Some of the quotes and information are part of the Nand2Tetris course available on Coursera.
Assemblers are simple. They turn symbolic code (assembly) into machine code (binary). We can also write everything in machine code but it's much easier for us to make a computer do it. But, it is also hard to write an assembler in machine code.
So what do we do? We use a different computer to write an assembler in a high-level language like C++, Java or Python and use it to translate our assembly code to binary code.
The assembly code is not the same for every machine as platforms might change and it's the same case with Machine code as well. As the CPU changes, the type of operations it can perform will also change.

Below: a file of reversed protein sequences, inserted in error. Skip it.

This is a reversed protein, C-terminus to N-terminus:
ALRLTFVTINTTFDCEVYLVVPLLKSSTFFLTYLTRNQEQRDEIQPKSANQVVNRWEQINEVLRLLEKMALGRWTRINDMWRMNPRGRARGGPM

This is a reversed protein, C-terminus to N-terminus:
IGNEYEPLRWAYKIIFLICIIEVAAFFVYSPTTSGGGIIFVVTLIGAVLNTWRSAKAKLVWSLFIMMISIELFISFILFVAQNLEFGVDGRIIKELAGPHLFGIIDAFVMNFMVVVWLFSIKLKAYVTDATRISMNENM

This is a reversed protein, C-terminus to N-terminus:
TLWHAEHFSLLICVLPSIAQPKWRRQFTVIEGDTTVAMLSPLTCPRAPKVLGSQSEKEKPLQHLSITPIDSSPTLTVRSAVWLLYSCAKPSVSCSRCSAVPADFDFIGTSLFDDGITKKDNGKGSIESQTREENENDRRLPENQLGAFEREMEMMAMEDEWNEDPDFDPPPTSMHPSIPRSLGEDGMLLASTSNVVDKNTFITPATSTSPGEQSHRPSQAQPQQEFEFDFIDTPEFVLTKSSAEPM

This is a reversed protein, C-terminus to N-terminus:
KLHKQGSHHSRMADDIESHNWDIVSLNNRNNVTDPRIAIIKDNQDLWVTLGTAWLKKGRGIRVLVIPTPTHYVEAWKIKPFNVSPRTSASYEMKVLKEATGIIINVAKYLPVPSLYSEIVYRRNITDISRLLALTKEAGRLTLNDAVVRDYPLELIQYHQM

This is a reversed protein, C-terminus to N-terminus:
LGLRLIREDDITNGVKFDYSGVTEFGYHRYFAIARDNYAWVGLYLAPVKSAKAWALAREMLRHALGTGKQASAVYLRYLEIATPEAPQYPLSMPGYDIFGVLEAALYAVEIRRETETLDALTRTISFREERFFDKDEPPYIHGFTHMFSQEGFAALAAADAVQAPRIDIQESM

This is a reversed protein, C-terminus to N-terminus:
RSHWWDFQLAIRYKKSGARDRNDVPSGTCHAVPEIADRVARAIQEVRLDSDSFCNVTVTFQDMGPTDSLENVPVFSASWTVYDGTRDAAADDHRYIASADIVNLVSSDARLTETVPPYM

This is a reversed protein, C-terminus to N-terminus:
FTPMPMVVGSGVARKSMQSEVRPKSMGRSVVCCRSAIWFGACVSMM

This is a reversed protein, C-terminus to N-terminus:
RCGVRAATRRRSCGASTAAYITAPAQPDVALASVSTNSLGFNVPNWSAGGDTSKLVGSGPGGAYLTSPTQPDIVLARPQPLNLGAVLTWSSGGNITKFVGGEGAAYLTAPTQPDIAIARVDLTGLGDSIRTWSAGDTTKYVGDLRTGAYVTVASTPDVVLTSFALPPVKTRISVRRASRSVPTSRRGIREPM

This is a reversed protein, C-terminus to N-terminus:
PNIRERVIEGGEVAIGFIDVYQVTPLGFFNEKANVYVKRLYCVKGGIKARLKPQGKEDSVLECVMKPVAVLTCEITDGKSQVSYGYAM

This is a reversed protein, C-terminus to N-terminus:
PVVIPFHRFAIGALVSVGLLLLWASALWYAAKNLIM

Cross Compilation is the process of compiling a piece of code on a computer where the output is compiled to be run on a different platform than the one we are compiling on.
A perfect example of cross-compilation would be mobile apps. Desktop PCs are built on the x86_64 platform whereas mobiles are built on the ARM platform but we compile mobile apps on Desktop and run them on mobile devices.
If you want to try out the assembler that I built for the course, you can find it here.